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BrightonSteve

Dilemma over last remaining (non laying) hen

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I'm in a bit of a dilemma. I have a house and run for three girls, although have only had two for about a year.

 

My oldest bird (a hybrid, 3 yrs old) had to be put down last week as she'd developed an internal problem that was making her tummy swell and was clearly not long for this world. She stopped laying last summer after being spectacularly productive - non-stop laying for about 2.5 years.

 

This means I've only got one bird left. Also a hybrid, she's about 2 years old but hasn't laid for nearly a month. I've wormed her and also used Frontline to clear any ticks or mites and she seems healthy and behaves normally -she's eating, drinking, dust-bathing, scratching etc but just not laying, after laying pretty much non-stop since we got her, including through the winter. I'm guessing she may have come to end of her laying career. She's also clearly lonely since the other bird went.

 

For me the chickens have always been about the eggs - they're not pets but a productive part of the garden. What I'd really like to do is start again with three new pullets - I'm not sure I want to introduce two new ones and continue to feed and care for the older one if she's not laying. She's also been top of the pecking order and I suspect may object to two new interlopers.

 

Having said that, she's an otherwise healthy bird who has been a productive layer so destroying her seems wrong - or am I being too sentimental about this? Is there any way of rehoming an unproductive chicken?

 

Also, having lost one recently to an unknown infection, would it be a risk to introduce new birds to an older chicken who could potentially be carrying something (although as I say, she's currently healthy)? And would another chicken keeper want to rehome her, for exactly the same reason?

 

Any thoughts/suggestions welcome!

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At the risk of horrifying people -if it's about productivity for you then perhaps you could cull and stew the hen -it will be a bit tough but makes a very fine broth. I am of a similar mind re: productive. I grew up around livestock, but I now lack the energy and hand-strength to do culls and process animals anymore, so I knew I would have older hens in any flock I had. I see it as a way for the older hen to show the younguns the ropes : what plants in my garden are edible, where to go to sleep, that sort of thing. I imagine re homing could be done if one wanted to, but there is already a flood of chickens needing re homing because people didn't want hens that didn't lay eggs but would rather buy chickens at the supermarket than sort out their own.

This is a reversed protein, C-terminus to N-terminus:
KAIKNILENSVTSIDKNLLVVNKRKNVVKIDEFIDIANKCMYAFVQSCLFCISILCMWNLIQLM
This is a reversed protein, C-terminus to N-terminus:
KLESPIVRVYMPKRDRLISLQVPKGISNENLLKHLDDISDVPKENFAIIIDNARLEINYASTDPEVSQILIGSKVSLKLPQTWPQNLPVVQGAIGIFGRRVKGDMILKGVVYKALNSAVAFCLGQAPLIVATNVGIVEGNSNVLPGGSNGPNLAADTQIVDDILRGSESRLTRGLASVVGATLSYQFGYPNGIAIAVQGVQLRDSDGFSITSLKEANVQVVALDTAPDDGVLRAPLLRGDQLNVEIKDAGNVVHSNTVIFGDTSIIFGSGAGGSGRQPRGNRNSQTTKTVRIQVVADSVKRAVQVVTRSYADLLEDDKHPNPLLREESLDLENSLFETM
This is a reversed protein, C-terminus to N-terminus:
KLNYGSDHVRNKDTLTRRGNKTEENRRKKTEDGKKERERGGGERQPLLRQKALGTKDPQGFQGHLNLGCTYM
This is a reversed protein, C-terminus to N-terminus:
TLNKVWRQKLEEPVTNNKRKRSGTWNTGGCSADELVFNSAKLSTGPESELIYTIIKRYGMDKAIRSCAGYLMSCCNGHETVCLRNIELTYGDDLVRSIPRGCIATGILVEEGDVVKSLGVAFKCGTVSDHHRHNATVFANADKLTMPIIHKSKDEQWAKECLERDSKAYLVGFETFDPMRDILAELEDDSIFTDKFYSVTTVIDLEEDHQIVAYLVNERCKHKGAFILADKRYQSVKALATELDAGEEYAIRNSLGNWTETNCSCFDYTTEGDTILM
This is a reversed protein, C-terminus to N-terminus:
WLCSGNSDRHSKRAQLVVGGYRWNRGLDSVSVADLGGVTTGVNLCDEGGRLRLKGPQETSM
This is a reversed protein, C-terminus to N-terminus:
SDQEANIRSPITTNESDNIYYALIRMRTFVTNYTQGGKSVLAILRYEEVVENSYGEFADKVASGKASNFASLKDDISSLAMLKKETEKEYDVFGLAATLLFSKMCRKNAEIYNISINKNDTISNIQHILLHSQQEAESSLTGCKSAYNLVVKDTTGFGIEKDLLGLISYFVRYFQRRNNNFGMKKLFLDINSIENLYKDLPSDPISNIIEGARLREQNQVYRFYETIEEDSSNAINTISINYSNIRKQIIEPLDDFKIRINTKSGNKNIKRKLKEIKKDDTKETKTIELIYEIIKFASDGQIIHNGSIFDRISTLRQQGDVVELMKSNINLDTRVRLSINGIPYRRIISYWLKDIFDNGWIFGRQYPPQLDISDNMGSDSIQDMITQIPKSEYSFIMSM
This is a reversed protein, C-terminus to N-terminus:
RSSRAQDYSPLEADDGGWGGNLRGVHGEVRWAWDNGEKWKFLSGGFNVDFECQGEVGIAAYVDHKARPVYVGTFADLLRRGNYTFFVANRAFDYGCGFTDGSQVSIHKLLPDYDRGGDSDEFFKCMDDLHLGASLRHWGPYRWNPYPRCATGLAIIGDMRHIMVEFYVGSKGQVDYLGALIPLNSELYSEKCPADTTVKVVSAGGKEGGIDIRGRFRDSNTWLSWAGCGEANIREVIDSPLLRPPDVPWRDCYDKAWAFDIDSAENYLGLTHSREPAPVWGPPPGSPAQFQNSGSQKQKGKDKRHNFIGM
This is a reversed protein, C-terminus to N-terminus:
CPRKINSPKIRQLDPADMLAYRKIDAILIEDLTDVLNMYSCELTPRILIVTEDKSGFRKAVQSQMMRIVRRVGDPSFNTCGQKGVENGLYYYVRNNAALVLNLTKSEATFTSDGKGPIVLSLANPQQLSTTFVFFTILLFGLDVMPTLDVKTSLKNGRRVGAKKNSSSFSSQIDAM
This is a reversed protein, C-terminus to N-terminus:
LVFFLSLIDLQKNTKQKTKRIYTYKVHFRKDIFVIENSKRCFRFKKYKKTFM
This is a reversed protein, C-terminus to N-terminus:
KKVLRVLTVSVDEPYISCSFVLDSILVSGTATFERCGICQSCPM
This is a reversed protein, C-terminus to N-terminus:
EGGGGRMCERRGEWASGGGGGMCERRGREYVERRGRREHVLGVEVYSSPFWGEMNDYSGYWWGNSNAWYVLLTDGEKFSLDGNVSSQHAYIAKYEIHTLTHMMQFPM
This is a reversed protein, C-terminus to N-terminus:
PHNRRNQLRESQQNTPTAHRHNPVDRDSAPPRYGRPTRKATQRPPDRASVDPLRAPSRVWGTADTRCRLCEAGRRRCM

In my view when one takes on an animal, they are responsible for that animal to the bitter end. If you wish to start over, by all means, but the decision with the last hen remains with you, come what may, rather than trying to give it to someone else. Just my tuppence.

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I understand you chicken was brought as a productive part of your garden but she does deserve a happy retirement after serving you so well....if you decide to cull then I hope you have the experience to do a good clean job!

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I am down to one girl too and have had a bit of a problem introducing two new girls but it was due to the ill health of the newbies. I think things would have been ok introducing the two new girls. My plan was to keep the new ones in a run and let Layla my old girl free range round it. When the new ones arrived she created quite a noise and marched round the run but after a day that stopped and I had a feeling she was getting used to them. Sadly they had to go back to the supplier but I am going to start again. I have had Layla for four years now and she has laid wonderfully. I thought she had stopped but has had a sudden return to laying, but even if she had stopped completely I think she has earned her retirement. Egg production is important to me too and although I would take a sick bird to the vet I would not continue long expense treatment. I hope you can solve your dilemma.

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I don't see any problem - other than the usual introduction issues - about introducing two new girls. I think your remaining hen is unlikely to lay regularly again at her age, and although she might have years left, chances are she is approaching the end of her natural life. What this means is that you could soon be down to two hens again, and introducing a single new hen to two established older ones is more difficult, though not impossible.

 

As Bluesilver says, rehoming an old hen is nigh-on impossible. Most people on this forum keep hens as pets and will let older 'spent' hens live out their retirement - it's what I do. However if you keep them mainly for egg production then culling her and starting with three new ones is a perfectly valid decision.

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I rehomed Tallulah from next door for exactly that reason, he was going to cull her as she had stopped laying. She lived with me for a year or so. But then I have ex-batts so its not about the laying.

 

Do you know any local people who keep chickens as pets and would be willing to take your old girl on? I would if I lived near you.

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